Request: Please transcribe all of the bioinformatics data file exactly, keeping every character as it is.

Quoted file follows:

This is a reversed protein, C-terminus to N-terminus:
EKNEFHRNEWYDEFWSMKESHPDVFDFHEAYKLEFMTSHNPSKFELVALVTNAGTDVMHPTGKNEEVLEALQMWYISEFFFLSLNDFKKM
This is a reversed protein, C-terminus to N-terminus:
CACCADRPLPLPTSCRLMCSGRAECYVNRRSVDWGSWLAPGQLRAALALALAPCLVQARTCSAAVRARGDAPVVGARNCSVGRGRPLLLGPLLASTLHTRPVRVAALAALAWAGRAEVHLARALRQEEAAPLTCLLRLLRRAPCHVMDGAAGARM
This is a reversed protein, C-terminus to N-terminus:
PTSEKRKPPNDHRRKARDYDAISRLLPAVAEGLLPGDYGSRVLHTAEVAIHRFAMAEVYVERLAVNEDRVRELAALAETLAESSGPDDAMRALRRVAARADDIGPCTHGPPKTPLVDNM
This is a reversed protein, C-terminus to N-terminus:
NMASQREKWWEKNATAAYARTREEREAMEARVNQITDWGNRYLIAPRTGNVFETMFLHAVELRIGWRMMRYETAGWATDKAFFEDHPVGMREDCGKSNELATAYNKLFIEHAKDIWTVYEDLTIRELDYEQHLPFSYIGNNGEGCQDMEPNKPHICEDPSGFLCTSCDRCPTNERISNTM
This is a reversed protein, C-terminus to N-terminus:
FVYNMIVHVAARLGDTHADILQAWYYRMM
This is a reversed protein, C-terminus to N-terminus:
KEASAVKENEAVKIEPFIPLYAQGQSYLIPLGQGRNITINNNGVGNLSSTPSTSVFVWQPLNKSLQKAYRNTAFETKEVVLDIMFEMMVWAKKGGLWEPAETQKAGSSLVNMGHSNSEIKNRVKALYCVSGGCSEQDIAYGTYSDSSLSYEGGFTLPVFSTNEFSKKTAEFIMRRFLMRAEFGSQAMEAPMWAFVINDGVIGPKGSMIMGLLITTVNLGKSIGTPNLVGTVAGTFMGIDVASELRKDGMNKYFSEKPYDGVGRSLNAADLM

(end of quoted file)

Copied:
This is a reversed protein, C-terminus to N-terminus:
EKNEFHRNEWYDEFWSMKESHPDVFDFHEAYKLEFMTSHNPSKFELVALVTNAGTDVMHPTGKNEEVLEALQMWYISEFFFLSLNDFKKM
This is a reversed protein, C-terminus to N-terminus:
CACCADRPLPLPTSCRLMCSGRAECYVNRRSVDWGSWLAPGQLRAALALALAPCLVQARTCSAAVRARGDAPVVGARNCSVGRGRPLLLGPLLASTLHTRPVRVAALAALAWAGRAEVHLARALRQEEAAPLTCLLRLLRRAPCHVMDGAAGARM
This is a reversed protein, C-terminus to N-terminus:
PTSEKRKPPNDHRRKARDYDAISRLLPAVAEGLLPGDYGSRVLHTAEVAIHRFAMAEVYVERLAVNEDRVRELAALAETLAESSGPDDAMRALRRVAARADDIGPCTHGPPKTPLVDNM
This is a reversed protein, C-terminus to N-terminus:
NMASQREKWWEKNATAAYARTREEREAMEARVNQITDWGNRYLIAPRTGNVFETMFLHAVELRIGWRMMRYETAGWATDKAFFEDHPVGMREDCGKSNELATAYNKLFIEHAKDIWTVYEDLTIRELDYEQHLPFSYIGNNGEGCQDMEPNKPHICEDPSGFLCTSCDRCPTNERISNTM
This is a reversed protein, C-terminus to N-terminus:
FVYNMIVHVAARLGDTHADILQAWYYRMM
This is a reversed protein, C-terminus to N-terminus:
KEASAVKENEAVKIEPFIPLYAQGQSYLIPLGQGRNITINNNGVGNLSSTPSTSVFVWQPLNKSLQKAYRNTAFETKEVVLDIMFEMMVWAKKGGLWEPAETQKAGSSLVNMGHSNSEIKNRVKALYCVSGGCSEQDIAYGTYSDSSLSYEGGFTLPVFSTNEFSKKTAEFIMRRFLMRAEFGSQAMEAPMWAFVINDGVIGPKGSMIMGLLITTVNLGKSIGTPNLVGTVAGTFMGIDVASELRKDGMNKYFSEKPYDGVGRSLNAADLM